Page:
The legacy of Sidi Saiyyed

The external façade of the ITC Narmada is flanked with the strikingly beautiful reproduction of the Sidi Sayyid ni Jaali (lattice work carved on limestone). The word jaali which means an iron net in Urdu and Sanskrit refers to pierced screens, with a jaalidaar effect. They are a part of the Sidi Sayyid Mosque in the old city of Ahmedabad, and they bear the legacy of African, Moghul and Hindu architecture. The structure is an ode the African diaspora in India, whose forefathers were originally brought to India as slaves and maritime laborers. The descendants of these Africans rose to positions of power as military commanders in the armies of the sultans and became great patrons of art and architecture. Known as Sidis (or Siddis), or Habshis, from the Arabic-Persian word for “people from Abyssinia or Ethiopia,” one of them was Shaykh Sayyid al-Habshi Sultani, or Sidi Saiyyid, who constructed his mosque. [PK1] Built in 1573, the last year of the Gujarat Sultanate before the Mughals invaded, the mosque is one of the finest specimens of the prodigious architectural accomplishments of the Sidis in India. The architecture of the mosque is celebrated for the intricately carved filigree work on its jaalis. There are ten such curved, pierced screen that have two trees, a central one with a heavy trunk whose branches spread out over the whole area with an abundant growth of stems, off shoots, tendrils, leaves and floral motifs, and the second, a palm tree crowned by stylized palm leaves. The motif of the tree of life has a very ancient history and appears in almost all the past civilizations where it has been associated with a mythological and symbolic interpretation. Similarly, the palm tree by the Assyrians was known as the tree of life and stood for infinite life and victory. This finely wrought motif has become an unofficial symbol of Ahmedabad, India’s first UNESCO World Heritage city. By integrating this historical motif in its architecture, ITC Narmada truly roots the hotel to the city that harbours it..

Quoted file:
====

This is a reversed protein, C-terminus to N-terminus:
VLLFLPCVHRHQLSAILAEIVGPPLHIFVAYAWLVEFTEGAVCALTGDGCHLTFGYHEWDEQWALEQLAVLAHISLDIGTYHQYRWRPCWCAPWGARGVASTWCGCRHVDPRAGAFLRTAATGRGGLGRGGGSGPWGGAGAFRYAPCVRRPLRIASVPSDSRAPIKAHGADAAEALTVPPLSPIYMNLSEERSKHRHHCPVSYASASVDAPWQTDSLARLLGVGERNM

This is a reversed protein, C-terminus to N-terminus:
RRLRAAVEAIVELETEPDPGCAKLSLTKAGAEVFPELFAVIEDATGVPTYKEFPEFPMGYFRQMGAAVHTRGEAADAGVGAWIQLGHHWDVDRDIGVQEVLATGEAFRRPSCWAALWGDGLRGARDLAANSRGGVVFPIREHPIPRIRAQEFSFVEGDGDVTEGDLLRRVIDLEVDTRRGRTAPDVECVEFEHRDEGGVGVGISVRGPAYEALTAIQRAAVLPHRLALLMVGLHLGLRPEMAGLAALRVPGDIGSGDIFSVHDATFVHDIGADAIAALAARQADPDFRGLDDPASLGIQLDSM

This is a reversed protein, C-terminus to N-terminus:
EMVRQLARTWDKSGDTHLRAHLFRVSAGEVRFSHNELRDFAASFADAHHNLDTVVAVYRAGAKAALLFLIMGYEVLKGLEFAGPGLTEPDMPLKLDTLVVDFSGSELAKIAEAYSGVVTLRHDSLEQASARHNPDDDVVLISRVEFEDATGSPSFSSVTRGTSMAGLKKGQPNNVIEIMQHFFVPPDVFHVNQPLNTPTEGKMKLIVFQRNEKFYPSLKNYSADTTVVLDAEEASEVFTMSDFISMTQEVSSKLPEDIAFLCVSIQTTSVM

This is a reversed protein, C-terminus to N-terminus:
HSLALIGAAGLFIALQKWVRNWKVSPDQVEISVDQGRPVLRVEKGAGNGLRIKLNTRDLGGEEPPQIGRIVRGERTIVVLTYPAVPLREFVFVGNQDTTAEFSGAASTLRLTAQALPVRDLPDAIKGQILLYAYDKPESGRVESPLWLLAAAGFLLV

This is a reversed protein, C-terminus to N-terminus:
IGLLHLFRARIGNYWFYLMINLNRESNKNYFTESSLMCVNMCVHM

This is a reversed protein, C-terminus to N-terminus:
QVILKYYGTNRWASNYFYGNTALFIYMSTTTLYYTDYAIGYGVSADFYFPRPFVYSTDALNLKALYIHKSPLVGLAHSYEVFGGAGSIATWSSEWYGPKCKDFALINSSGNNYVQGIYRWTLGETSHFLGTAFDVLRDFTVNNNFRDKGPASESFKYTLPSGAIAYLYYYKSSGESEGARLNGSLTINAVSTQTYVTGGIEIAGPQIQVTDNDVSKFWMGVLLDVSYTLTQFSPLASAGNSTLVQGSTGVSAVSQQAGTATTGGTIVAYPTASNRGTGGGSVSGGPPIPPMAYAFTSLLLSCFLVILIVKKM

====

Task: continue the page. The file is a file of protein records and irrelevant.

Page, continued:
References: Abbas, M. “Ornamental Jālīs of the Mughals and Their Precursors”.

Graves, J. (2019). Filling the Pot: The Remembrance of African Sufi Ancestor-Saints and the Reclamation of African Historical Heritage in Ahmedabad, Gujarat. Journal of Africana Religions, 7(1), 94-104.

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